Home | Past Issues

Issue No. 25, Article 4/December 4, 2009

Soybean White Mold Fungicide Trial Results from the Northern Illinois Agronomy Research Center

As mentioned in issue 18 of the Bulletin, a soybean foliar fungicide trial focused on white mold (Sclerotinia stem rot, caused by Sclerotinia sclerotiorum) was conducted at the University of Illinois Northern Illinois Agronomy Research Center in DeKalb County this year. Results are presented in Table 2.

The treatments included products currently registered for white mold control in soybean (Topsin, Domark, and Endura) and those registered for control of other soybean diseases (Proline, Headline, Quadris, and Stratego). Some experimental treatments not registered on soybean were included. In addition, Cobra herbicide, which has white mold suppression listed on its label was included. In our trial, Cobra herbicide was applied at 12.5 fl oz/A; however, Valent's recommendation is 6 to 8 fl oz/A for white mold suppression in soybean. All treatments were applied at the R1 soybean growth stage (July 20), and a few experimental treatments were applied again nine days later.

The trial was conducted in a manner that would promote high disease pressure. Seed was planted in narrow (7-1/2-inch) rows at a high seeding rate. In addition, sterilized oat grains infected with the white mold fungus were spread throughout the entire experimental area one day after fungicides were applied at the R1 stage.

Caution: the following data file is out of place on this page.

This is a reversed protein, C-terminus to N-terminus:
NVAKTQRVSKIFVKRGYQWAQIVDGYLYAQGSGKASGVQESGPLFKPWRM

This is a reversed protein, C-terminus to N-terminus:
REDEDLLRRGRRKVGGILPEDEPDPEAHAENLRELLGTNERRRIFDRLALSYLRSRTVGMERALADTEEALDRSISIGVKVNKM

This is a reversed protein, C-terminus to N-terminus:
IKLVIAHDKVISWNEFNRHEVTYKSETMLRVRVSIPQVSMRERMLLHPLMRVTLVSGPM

Keep in mind that one can't jump to conclusions when a field trial is conducted at only one location in only one year. The results observed in this trial will thus not be the same ones observed every time these treatments are applied. White mold disease pressure was very high in this trial. The incidence ratings collected approximately 3 weeks after the R1 treatment applications give an indication of product efficacy, but most of the treatments applied only once did not provide a long enough window of protection as observed by the incidence and severity ratings collected later in the season.

Overall in this trial, Cobra herbicide did a good job of suppressing white mold, which resulted in a yield benefit. For more information on Cobra and Topsin M for control of white mold, see a report from the University of Wisconsin (Adobe PDF), where these treatments were evaluated for white mold control in their trials in the 1990s.--Carl A. Bradley

Carl A. Bradley

Click here for a print-friendly version of this article

Return to table of contents